How does it happen?
- Life on Earth is possible because of the warmth of the sun. While some of this incoming solar radiation bounces back into space, a small portion of it is trapped by the delicate balance of gases that make up our atmosphere. Without this layer of insulation, Earth would simply be another frozen rock hurtling through space. Carbon dioxide (CO2) is the most important gas in this layer of insulation.
- Carbon is stored all over the planet — in plants, soil, the ocean, and even us. We release it into the atmosphere as carbon dioxide through activities such as burning fossil fuels (coal, oil and gas) and cutting down trees. As a result, today’s atmosphere contains 42 per cent more carbon dioxide than it did before the industrial era.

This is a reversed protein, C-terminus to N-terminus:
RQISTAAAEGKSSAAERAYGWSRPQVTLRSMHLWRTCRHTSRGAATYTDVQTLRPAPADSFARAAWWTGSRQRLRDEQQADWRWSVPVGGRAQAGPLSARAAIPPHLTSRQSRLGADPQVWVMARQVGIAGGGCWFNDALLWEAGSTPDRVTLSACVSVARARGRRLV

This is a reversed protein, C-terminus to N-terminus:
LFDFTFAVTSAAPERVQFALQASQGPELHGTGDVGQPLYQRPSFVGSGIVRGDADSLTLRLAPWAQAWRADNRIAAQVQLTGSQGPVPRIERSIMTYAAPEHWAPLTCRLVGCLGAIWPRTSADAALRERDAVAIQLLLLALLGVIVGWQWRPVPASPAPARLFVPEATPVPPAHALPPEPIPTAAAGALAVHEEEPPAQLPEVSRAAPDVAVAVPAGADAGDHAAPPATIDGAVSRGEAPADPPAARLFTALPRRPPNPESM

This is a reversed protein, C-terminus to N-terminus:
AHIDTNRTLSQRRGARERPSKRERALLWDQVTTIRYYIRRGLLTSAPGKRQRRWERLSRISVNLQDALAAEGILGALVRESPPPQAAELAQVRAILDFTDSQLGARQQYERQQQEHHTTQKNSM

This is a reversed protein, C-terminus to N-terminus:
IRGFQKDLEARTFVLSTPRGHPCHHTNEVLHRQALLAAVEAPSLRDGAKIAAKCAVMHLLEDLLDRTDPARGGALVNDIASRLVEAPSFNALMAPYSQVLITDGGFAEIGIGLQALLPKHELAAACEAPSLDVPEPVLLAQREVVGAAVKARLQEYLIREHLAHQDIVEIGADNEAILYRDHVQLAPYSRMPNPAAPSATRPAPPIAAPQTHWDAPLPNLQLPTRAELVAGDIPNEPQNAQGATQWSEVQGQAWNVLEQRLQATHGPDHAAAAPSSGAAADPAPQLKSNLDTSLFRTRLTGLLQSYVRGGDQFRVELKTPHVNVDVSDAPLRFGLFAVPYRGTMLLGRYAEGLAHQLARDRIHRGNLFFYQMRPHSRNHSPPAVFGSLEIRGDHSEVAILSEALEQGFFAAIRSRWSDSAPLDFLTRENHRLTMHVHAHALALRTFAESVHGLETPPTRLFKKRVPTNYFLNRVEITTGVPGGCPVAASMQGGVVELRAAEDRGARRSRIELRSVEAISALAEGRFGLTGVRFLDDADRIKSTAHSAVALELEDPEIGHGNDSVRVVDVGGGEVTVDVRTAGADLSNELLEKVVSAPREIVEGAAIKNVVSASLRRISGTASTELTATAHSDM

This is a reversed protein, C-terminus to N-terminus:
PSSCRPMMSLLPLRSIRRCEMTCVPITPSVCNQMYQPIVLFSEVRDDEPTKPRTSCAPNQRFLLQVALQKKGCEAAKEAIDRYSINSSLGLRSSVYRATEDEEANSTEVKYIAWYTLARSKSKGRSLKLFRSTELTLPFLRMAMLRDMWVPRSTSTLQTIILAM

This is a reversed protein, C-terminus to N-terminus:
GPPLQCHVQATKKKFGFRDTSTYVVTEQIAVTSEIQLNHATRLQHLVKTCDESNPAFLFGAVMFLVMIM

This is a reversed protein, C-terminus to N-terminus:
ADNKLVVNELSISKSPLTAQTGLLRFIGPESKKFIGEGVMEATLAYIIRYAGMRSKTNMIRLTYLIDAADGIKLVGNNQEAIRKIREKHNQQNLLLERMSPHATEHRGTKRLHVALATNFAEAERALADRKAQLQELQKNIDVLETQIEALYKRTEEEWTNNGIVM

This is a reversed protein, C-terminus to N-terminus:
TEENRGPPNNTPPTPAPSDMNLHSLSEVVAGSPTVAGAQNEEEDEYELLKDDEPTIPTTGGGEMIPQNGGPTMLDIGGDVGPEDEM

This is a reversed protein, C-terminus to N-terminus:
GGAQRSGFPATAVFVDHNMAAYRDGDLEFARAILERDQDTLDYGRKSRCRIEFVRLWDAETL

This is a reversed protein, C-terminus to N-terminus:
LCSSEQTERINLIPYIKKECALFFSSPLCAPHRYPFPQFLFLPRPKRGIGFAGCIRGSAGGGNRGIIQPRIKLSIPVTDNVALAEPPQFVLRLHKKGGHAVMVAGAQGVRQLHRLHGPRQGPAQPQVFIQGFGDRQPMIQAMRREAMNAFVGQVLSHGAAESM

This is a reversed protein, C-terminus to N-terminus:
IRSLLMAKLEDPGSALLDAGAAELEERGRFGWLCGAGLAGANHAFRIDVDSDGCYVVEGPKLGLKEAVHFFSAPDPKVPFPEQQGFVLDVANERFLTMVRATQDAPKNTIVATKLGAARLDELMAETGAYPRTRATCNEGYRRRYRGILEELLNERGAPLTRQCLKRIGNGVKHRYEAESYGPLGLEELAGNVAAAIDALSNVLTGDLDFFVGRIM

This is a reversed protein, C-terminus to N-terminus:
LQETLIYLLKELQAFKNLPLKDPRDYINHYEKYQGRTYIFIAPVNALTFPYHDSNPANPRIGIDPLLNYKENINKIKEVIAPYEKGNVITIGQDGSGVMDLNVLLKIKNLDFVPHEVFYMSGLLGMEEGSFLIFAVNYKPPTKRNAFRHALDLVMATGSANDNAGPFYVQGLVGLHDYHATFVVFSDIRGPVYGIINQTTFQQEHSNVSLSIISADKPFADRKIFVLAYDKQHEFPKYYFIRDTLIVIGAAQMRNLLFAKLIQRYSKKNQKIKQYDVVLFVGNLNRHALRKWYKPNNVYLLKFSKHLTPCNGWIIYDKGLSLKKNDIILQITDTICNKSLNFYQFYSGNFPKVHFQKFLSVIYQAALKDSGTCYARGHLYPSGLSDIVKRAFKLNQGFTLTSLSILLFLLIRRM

- We have released so much carbon dioxide and other greenhouse gases that our planet’s atmosphere is now like a thick, heat-trapping blanket. By disrupting the atmospheric balance that keeps the climate stable, we are now seeing extreme effects around the globe. It’s like a thermostat that’s gone haywire — it just doesn’t work the way it should. The result: the climate changes, and it gets warmer. Extreme weather events also become more common.
- Global warming has already begun. Since 1900, the global average temperature has risen by 0.7 degrees Celsius, and the northern hemisphere is substantially warmer than at any point during the past 1,000 years.
Who keeps tab on climate change?
(David Suzuki Foundation)